Ignore (But Stay Close)
Part of keeping the tantrum "neutral" in terms of power means letting your child know upfront what to expect. Kratz recommends announcing firmly that you plan to ignore the tantrum once it starts. Then make it clear that you'll continue what you're doing (even if it's small talk with other adults) while keeping him or her in sight.
Ever notice how hard it is to have a discussion when you're really upset? It's even more true for your youngster. "During a tantrum, your child is in a very raw state. It's just not time to begin to reason or argue," says Kratz. Instead, she recommends describing your child's feelings to help him or her find the language to express emotions. An example might be: "You seem very angry about having to leave the playground."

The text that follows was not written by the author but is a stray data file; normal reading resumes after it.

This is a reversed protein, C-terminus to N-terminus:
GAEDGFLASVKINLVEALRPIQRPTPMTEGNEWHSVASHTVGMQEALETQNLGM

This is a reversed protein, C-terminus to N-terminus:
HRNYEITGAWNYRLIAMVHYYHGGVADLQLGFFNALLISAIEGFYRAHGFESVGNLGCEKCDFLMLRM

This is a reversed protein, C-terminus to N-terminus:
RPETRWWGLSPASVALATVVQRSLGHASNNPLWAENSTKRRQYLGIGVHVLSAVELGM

You can also teach children to think about how their emotions affect others by describing your own feelings: "I get frustrated when you act like this."